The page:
Tragedy Films: 6 Movies That Will End Well For No One

Monday, January 16 by Joseph Gibson

Charles Foster Kane.jpg

There's something cathartic about watching bad things happen to other people. And in case you weren't paying attention in English class, "cathartic" does not mean "hilarious" (you should probably just look it up). If you're in the mood to see everybody suffer, check out these six movies with a tragic film bent. And no, "bent" does not mean "football to the crotch."

"The Public Enemy"

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Modern American tragedy often takes the form of a gangster story. And this is the movie that cemented the genre basics – James Cagney gives a career-defining performance as Tom Powers, the Chicago hood who is destined for both power in the underworld and eventual tragedy. His death scene is one of the most haunting in all of movies, showing that even big shot gangsters can meet unceremonious ends.

"Citizen Kane"

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	Not all American tragedies are gangster stories, though. Charles Foster Kane is on the other side of the <a href='http://www.screenjunkies.com/tag/law-511/' class='linkify' target='_blank'>law</a> (just barely), and he lives to a ripe old age, but his story is probably even more tragic than Tom Powers'. He lives a sad and lonely life, going from a poor affection-starved child to a wealthy industrialist who never really connects with another human being. It's depressing, and incidentally one of the <a href='http://www.screenjunkies.com/tag/best-movies/' class='linkify' target='_blank'>best movies</a> ever made (if not THE best).</p>
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	<strong>"The Fly"</strong></p>
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Both the original 1950's version of "The Fly" and the 1980's scifi remake are tragic stories about a man of science who's transformed into a hideous beast. The saddest part is that he's not a bad guy – just ambitious, and smart enough to create a teleportation device that works (albeit with one crucial flaw). In both versions, the focus is on his tragic fall from humanity – the word "Kafkaesque" would probably be appropriate ("Kafkaesque" does not mean "an inspirational, feel-good movie").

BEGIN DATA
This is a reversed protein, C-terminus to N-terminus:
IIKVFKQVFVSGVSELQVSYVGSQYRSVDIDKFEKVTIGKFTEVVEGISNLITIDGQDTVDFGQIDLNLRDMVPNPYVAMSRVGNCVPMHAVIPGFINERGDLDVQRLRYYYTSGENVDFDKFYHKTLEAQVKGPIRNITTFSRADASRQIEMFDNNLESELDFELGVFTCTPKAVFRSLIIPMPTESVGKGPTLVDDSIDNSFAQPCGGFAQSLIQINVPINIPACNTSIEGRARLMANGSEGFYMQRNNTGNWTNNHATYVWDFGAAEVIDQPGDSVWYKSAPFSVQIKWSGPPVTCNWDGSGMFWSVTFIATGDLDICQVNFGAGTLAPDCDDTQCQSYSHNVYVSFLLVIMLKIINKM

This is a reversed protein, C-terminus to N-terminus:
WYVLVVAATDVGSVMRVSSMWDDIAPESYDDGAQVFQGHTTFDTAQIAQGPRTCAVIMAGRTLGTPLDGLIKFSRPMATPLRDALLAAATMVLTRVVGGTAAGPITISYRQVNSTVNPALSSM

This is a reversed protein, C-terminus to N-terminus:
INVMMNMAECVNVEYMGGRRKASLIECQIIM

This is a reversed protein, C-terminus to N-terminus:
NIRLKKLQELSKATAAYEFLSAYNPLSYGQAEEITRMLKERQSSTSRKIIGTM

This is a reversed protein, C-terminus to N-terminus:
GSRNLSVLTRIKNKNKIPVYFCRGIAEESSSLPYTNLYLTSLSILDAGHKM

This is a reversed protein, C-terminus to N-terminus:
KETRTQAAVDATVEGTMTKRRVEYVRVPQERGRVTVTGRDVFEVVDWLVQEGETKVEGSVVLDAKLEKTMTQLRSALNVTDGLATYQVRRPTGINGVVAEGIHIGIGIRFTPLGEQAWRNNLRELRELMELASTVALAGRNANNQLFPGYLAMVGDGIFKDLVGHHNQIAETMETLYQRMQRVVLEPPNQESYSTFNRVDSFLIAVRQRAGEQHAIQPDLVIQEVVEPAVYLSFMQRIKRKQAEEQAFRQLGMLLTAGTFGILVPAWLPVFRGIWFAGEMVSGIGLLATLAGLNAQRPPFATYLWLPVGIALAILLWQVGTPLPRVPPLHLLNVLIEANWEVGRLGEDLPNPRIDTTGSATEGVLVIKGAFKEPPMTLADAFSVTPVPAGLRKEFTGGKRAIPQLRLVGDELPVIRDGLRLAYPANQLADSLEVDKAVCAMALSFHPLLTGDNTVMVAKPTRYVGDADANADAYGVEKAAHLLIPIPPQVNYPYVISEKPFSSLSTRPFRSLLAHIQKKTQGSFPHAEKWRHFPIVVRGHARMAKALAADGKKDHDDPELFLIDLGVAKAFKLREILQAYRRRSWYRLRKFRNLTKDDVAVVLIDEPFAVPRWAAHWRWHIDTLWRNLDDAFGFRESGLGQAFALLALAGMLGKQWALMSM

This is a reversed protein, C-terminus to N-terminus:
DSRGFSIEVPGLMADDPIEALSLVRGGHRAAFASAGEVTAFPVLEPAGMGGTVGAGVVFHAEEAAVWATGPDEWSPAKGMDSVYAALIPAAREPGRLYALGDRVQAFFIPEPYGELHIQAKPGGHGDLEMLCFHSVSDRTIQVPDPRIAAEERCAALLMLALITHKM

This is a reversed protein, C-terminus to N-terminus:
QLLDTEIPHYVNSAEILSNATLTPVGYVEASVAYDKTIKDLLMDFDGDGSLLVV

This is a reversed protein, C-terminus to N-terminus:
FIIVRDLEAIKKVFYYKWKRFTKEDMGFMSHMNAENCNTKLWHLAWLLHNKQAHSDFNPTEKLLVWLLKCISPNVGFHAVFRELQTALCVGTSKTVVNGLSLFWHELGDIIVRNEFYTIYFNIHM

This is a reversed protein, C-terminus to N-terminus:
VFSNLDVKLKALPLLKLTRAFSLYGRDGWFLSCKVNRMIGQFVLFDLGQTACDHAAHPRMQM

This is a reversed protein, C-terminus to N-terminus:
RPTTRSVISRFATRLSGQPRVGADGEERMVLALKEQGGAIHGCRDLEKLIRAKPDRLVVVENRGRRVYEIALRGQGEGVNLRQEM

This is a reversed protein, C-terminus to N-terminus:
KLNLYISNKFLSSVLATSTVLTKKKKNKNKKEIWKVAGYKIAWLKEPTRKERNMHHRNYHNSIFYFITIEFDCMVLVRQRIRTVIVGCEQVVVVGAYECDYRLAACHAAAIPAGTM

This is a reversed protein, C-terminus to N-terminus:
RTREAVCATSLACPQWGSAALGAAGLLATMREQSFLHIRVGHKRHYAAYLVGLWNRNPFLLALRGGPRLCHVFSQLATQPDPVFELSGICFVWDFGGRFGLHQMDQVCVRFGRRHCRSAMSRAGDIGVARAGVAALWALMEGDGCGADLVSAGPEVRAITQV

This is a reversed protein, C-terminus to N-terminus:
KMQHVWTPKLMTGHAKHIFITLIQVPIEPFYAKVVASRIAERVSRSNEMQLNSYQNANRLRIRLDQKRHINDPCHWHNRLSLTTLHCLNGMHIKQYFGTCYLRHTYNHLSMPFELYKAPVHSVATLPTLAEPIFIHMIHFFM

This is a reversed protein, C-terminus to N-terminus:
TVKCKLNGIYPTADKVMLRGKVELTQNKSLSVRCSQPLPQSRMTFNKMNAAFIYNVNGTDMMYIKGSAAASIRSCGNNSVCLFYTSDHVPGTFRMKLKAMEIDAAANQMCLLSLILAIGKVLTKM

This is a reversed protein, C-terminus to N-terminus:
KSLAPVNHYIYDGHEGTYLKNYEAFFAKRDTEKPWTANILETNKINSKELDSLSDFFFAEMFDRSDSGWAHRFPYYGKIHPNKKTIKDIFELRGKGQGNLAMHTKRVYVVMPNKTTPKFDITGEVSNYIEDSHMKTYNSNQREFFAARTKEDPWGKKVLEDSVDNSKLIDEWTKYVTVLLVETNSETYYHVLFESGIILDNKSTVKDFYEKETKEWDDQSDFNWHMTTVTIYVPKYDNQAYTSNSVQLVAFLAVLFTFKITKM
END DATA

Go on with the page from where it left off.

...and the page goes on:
"Midnight Cowboy"

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	Then again, some characters are tragic figures even though they were never really that well-off in the first place. That's the case with Joe Buck, who moves to New York to become a male prostitute, and <span data-scayt_word=Ratso Rizzo, who shows (or tries to show) him the ropes. Their stories end in misery and for one of them, death, and somehow the fact that they were pretty miserable to begin with just makes it sadder.

"The Godfather, Part II"

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	Sometimes moral death is even more tragic than literal death. And the death of Michael <span data-scayt_word=Corleone's morals is the focus of the sequel to "The Godfather," cementing Michael's transformation from basically good upstanding member of society to a vicious and ruthless crime lord. His lowest moment is when he orders the death of his own brother Fredo, but low moments are not hard to come by in this tragic tale.

"The Dark Knight"

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	Amidst all the hubbub about Heath Ledger's Joker, many people seemed to miss that "<a href=The Dark Knight" is basically a story about Aaron Eckhart's Harvey Dent, who goes from being a crusading district attorney to a horrible monster (both inside and out) after coming too close to the evil he was fighting against. It's dark and depressing stuff, especially for a "comic book movie."